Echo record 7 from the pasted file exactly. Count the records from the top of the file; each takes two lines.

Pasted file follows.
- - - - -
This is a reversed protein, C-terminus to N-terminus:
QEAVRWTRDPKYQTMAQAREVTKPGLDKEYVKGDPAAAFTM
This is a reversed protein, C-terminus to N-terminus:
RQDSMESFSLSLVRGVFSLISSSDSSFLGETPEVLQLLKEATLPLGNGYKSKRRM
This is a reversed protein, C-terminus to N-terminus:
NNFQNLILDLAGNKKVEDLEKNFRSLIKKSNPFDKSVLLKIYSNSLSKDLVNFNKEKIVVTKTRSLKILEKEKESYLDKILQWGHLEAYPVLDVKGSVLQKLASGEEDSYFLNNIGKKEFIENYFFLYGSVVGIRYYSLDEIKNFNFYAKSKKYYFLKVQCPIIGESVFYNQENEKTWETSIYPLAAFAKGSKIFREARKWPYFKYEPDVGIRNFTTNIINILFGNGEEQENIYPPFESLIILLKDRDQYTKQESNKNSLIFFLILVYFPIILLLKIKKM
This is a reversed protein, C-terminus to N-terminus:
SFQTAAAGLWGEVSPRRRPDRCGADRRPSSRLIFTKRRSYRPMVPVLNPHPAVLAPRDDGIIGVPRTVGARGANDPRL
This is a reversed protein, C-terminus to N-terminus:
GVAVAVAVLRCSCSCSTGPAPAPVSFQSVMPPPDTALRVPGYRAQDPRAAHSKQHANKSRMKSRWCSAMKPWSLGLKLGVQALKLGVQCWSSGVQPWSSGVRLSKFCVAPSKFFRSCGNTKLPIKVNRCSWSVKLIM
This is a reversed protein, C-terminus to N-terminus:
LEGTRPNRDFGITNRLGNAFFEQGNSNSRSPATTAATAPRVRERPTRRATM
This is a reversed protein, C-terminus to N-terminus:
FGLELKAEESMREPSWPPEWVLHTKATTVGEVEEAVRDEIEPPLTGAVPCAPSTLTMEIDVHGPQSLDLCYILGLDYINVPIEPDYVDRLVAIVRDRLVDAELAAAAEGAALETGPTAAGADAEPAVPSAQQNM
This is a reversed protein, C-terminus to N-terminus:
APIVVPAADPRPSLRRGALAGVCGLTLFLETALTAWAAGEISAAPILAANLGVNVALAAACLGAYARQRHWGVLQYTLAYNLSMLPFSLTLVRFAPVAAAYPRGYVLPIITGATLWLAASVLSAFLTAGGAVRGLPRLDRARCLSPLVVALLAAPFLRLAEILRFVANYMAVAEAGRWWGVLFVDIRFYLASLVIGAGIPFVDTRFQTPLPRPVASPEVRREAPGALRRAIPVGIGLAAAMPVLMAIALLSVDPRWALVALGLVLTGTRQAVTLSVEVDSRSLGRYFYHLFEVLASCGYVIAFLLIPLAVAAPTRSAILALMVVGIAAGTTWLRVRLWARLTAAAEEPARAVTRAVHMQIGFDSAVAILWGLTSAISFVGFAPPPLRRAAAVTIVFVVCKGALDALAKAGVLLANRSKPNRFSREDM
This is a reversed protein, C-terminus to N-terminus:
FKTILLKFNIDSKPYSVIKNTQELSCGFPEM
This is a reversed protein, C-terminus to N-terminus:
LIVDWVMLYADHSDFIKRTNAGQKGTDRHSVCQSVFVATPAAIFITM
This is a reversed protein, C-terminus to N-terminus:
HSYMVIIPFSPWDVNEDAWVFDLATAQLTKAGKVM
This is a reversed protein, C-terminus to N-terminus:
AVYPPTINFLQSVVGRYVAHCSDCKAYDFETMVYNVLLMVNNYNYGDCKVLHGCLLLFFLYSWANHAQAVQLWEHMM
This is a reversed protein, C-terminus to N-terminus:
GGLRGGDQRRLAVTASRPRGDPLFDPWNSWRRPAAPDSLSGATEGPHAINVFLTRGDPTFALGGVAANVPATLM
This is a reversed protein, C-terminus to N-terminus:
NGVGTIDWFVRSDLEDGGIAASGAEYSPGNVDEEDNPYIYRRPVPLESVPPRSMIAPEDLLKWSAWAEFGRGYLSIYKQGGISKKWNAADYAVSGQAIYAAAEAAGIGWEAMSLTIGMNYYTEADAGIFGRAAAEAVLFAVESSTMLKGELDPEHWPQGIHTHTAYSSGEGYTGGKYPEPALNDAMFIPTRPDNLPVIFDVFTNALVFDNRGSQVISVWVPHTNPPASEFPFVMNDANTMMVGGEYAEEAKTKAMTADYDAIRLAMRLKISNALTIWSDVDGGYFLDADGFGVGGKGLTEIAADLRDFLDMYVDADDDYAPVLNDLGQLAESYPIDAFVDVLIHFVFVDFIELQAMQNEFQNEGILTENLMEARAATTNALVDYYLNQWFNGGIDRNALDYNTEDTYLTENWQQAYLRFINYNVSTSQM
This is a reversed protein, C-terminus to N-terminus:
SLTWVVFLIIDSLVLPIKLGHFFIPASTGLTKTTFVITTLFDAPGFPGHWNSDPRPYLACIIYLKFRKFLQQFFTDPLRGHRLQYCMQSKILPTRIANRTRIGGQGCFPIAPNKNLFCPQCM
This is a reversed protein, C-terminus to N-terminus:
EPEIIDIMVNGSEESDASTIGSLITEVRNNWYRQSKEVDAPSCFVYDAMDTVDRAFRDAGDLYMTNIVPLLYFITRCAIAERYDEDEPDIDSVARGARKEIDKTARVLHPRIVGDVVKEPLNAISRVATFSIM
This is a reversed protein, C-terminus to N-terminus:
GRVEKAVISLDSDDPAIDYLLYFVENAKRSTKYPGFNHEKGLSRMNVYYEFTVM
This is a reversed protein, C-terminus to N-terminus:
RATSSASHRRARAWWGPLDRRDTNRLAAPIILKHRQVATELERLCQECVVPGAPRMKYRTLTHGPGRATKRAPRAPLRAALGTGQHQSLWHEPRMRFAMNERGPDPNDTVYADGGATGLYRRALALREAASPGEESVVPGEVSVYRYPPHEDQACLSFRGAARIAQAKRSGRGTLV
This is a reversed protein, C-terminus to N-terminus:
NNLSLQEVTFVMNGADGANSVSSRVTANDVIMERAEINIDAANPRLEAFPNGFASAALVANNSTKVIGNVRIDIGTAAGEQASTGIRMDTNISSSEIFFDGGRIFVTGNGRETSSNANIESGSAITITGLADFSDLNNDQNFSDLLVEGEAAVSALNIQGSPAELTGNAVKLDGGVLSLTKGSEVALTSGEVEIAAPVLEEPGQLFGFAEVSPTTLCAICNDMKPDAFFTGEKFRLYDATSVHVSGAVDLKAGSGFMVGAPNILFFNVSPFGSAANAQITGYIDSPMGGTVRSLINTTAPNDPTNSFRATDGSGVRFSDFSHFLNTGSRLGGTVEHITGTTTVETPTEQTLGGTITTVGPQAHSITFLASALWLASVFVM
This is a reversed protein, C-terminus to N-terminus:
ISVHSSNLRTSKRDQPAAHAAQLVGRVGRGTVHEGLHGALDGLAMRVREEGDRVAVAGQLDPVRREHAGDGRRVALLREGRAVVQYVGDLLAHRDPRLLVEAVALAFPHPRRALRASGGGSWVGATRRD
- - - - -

This is a reversed protein, C-terminus to N-terminus:
FGLELKAEESMREPSWPPEWVLHTKATTVGEVEEAVRDEIEPPLTGAVPCAPSTLTMEIDVHGPQSLDLCYILGLDYINVPIEPDYVDRLVAIVRDRLVDAELAAAAEGAALETGPTAAGADAEPAVPSAQQNM